Posted on 15 November 2019 by Juan Ocampo
The views expressed in this publication are those of the authors and do not necessarily represent those of the Agenda 2030 Graduate School or Lund University. The present document is being issued without formal editing.
Last week I attended the event: “Collaboration for sustainability – how to move forward?” hosted by the Sustainability Forum and the Sustainable Future Hub at Lund University. Since my last post I have been thinking about how to govern complex processes of financial inclusion, so I came to this event in hopes for the final “answer”. Spoiler, I didn’t find a final answer, but a very good one I must admit.
In my last week’s post I finished by pointing at three important discussions. Two of which I want to bring back today. As part of my quest to understand the ruling paradigms and powers around financial inclusion and alternative monetary models I found myself immersed in Financial Markets. Here, I believe, is where the “BIG players” are taking the decisions that define our future through the investments they make. As you might know, monetary policy in many countries is influenced by how “Wall Street” acts (or reacts) to different policies or events. To make this a little more tangible, imagine how much influence organizations such as Japan’s Government Pension Investment Fund (GPIF), which manages assets of around USD $159,215 billion (as of 2018) or Goldman Sachs, which managed around USD 933 Billion (as of 2018), could have if they decided to move relevant amount of their investments to companies that comply to high standards of sustainability. Some could question if they really have the power to influence policy making, and I will recommend you to watch the movie “Too Big To Fail” so you get an idea of how much power and influence Banks have.
Some of the most important actors in investment banking were in the Bloomberg Business Forum talking about climate change and sustainability. Even though I have been following these conversations just recently, for what I understand having this topic (i.e. sustainability) on the agenda is definitely an advance in getting sustainability in the “Game”. There are many interesting takeaways of this forum, but I want to highlight one point of a panel in which Denis Duverne (AXA), David Solomon (Goldman Sachs), and Hiro Mizuno (GPIF) participated. Through their discussion, they reflected on the need for more transparent information about their asset’s environmental impacts. Solomon’s answer: “we are working on it…. but the answer is we are working on it”. However, he later suggested the need for a clearer government climate policy framework that sets the guidelines and standards for the data companies as well as disclosing their climate impact.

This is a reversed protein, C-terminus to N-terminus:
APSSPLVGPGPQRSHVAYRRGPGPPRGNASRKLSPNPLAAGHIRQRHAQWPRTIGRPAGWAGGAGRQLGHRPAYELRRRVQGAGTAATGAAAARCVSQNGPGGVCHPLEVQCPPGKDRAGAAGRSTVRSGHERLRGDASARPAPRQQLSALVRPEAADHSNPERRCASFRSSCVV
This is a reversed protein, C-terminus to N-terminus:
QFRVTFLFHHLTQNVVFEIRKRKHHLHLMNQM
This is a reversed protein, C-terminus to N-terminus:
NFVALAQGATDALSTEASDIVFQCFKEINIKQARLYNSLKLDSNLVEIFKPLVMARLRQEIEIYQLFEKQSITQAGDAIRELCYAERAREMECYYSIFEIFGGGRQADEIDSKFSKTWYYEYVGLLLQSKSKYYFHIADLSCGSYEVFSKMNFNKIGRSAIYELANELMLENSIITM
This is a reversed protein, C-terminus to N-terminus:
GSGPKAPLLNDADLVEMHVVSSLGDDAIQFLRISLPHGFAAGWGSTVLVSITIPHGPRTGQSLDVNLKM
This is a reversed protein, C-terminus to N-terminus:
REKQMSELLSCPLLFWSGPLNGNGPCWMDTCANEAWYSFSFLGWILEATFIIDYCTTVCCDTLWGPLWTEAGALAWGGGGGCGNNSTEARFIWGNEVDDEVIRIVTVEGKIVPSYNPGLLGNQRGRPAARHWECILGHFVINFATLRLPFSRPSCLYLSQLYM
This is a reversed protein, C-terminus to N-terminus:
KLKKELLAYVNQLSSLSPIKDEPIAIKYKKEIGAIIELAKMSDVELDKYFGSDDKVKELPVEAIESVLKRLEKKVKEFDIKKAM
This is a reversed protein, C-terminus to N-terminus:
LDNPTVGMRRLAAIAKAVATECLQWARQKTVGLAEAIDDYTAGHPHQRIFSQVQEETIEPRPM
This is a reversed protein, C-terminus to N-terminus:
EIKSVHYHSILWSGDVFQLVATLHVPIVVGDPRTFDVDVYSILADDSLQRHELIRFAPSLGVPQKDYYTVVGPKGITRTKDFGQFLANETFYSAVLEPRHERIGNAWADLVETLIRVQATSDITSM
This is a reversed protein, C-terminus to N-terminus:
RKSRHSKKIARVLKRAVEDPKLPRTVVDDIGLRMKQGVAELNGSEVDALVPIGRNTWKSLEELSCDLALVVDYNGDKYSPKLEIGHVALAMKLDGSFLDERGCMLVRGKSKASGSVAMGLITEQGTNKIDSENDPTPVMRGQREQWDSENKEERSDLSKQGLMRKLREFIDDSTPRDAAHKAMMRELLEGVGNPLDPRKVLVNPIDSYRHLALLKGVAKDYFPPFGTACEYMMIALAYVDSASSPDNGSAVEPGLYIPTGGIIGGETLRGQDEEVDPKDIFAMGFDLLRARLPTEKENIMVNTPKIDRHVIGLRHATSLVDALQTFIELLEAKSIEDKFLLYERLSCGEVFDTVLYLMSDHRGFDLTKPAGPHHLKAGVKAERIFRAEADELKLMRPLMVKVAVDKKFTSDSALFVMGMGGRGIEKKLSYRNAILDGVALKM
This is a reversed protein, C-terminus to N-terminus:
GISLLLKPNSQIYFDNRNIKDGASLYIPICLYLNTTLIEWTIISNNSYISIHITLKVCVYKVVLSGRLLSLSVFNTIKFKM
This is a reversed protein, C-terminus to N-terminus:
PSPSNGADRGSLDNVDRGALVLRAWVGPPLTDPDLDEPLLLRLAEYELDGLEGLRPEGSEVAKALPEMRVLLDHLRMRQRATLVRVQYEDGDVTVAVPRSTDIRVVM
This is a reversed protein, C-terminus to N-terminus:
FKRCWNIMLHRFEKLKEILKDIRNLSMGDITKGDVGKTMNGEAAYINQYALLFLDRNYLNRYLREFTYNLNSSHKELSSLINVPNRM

So, I want to come back again to my initial question and its relation to the event “Collaboration for sustainability – how to move forward?”. As the title of the event hints, the discussion focused on collaboration and how to achieve this by including different stakeholders. The key speakers came from The International Institute for Industrial Environmental Economics (IIIEE), Sustainable Plastics and Transition Pathways and Venture Lab. Per Mickwitz from IIIEE gave an interesting perspective on how different agendas need to include small actors if they want to have relevant and impactful collaborations. It was a perfect moment to find the answer to my governance reflections, so I asked him: “How can we get citizens’ points of view in discussions where the interests of the big and smaller actors are not necessarily aligned? Well, he gave a good answer to quite a complex question. Transparency and communication. This might seem quite obvious, and that is why I brought the Bloomberg Business Forum to the discussion. How much transparency can actors (e.g Goldman Sachs) immersed in the current economic paradigm allow? What are the incentives for organizations that are locked in a system they created to transform into a more sustainable paradigm and allow small actors into the conversation? I still don’t have the answer but if like me you find these question relevant there is going to be an interesting workshop about “The capital market – a driving force in the transformation towards sustainable businesses?” hosted by the Sustainability Hub at LUSEM that I hope will bring some interesting perspectives.
Let’s wrap up. Governance of complex processes (e.g. monetary policy) includes many stakeholders, all of them with different and even conflicting interests. The incentives for some of the big players to “buy into” the sustainability paradigm are not very clear, and thus governments might need to develop adequate accountability frameworks to re-frame the current incentives. But then how can people that are not at this level of conversation get heard? It is not clear yet, but transparency and communication together might be a way to go. Perhaps complementary currencies could be useful to explore this idea of transparency and communication. But can money have agency? This is a relevant question to look at and believe me, I am working on it.
Inspired by these reflections, in my next post I will get a little bit more into the topic of financial inclusion and try to connect some of the thoughts I have been working on lately, specifically in regard to digital money and blockchain. By the way, if you find my posts interesting I have a personal blog in which I get a little more into complementary currencies from an organizational perspective and other topics I feel relevant to reflect on, so feel free to join the conversation there as well!